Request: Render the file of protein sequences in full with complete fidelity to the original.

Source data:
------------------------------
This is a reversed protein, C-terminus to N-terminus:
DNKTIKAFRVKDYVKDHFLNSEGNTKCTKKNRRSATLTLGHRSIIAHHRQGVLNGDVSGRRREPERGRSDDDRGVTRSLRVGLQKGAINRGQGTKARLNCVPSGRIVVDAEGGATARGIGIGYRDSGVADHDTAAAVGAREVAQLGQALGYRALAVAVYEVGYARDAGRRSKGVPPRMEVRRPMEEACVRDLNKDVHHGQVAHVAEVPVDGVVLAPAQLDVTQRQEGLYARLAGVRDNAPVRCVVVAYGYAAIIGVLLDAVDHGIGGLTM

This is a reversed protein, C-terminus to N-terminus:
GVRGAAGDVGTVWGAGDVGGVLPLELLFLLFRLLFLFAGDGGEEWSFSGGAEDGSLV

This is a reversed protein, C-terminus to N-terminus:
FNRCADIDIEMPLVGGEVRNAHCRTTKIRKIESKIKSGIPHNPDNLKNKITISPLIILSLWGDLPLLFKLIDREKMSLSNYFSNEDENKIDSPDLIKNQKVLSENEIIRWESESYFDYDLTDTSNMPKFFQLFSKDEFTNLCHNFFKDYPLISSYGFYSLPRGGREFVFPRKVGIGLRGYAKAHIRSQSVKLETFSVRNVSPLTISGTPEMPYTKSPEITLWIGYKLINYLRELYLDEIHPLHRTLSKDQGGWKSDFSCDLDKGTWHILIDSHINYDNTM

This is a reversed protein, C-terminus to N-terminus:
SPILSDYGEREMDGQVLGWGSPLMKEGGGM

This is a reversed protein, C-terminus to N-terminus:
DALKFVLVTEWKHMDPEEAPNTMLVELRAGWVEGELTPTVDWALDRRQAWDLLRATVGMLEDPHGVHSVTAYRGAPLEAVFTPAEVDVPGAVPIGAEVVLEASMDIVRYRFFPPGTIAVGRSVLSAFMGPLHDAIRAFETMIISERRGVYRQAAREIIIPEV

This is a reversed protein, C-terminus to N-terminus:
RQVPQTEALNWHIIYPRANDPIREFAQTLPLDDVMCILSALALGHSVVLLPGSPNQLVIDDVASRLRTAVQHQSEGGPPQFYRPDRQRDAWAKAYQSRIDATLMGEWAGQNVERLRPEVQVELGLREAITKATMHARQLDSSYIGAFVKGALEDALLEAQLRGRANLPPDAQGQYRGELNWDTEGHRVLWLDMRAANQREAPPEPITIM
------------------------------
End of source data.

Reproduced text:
This is a reversed protein, C-terminus to N-terminus:
DNKTIKAFRVKDYVKDHFLNSEGNTKCTKKNRRSATLTLGHRSIIAHHRQGVLNGDVSGRRREPERGRSDDDRGVTRSLRVGLQKGAINRGQGTKARLNCVPSGRIVVDAEGGATARGIGIGYRDSGVADHDTAAAVGAREVAQLGQALGYRALAVAVYEVGYARDAGRRSKGVPPRMEVRRPMEEACVRDLNKDVHHGQVAHVAEVPVDGVVLAPAQLDVTQRQEGLYARLAGVRDNAPVRCVVVAYGYAAIIGVLLDAVDHGIGGLTM

This is a reversed protein, C-terminus to N-terminus:
GVRGAAGDVGTVWGAGDVGGVLPLELLFLLFRLLFLFAGDGGEEWSFSGGAEDGSLV

This is a reversed protein, C-terminus to N-terminus:
FNRCADIDIEMPLVGGEVRNAHCRTTKIRKIESKIKSGIPHNPDNLKNKITISPLIILSLWGDLPLLFKLIDREKMSLSNYFSNEDENKIDSPDLIKNQKVLSENEIIRWESESYFDYDLTDTSNMPKFFQLFSKDEFTNLCHNFFKDYPLISSYGFYSLPRGGREFVFPRKVGIGLRGYAKAHIRSQSVKLETFSVRNVSPLTISGTPEMPYTKSPEITLWIGYKLINYLRELYLDEIHPLHRTLSKDQGGWKSDFSCDLDKGTWHILIDSHINYDNTM

This is a reversed protein, C-terminus to N-terminus:
SPILSDYGEREMDGQVLGWGSPLMKEGGGM

This is a reversed protein, C-terminus to N-terminus:
DALKFVLVTEWKHMDPEEAPNTMLVELRAGWVEGELTPTVDWALDRRQAWDLLRATVGMLEDPHGVHSVTAYRGAPLEAVFTPAEVDVPGAVPIGAEVVLEASMDIVRYRFFPPGTIAVGRSVLSAFMGPLHDAIRAFETMIISERRGVYRQAAREIIIPEV

This is a reversed protein, C-terminus to N-terminus:
RQVPQTEALNWHIIYPRANDPIREFAQTLPLDDVMCILSALALGHSVVLLPGSPNQLVIDDVASRLRTAVQHQSEGGPPQFYRPDRQRDAWAKAYQSRIDATLMGEWAGQNVERLRPEVQVELGLREAITKATMHARQLDSSYIGAFVKGALEDALLEAQLRGRANLPPDAQGQYRGELNWDTEGHRVLWLDMRAANQREAPPEPITIM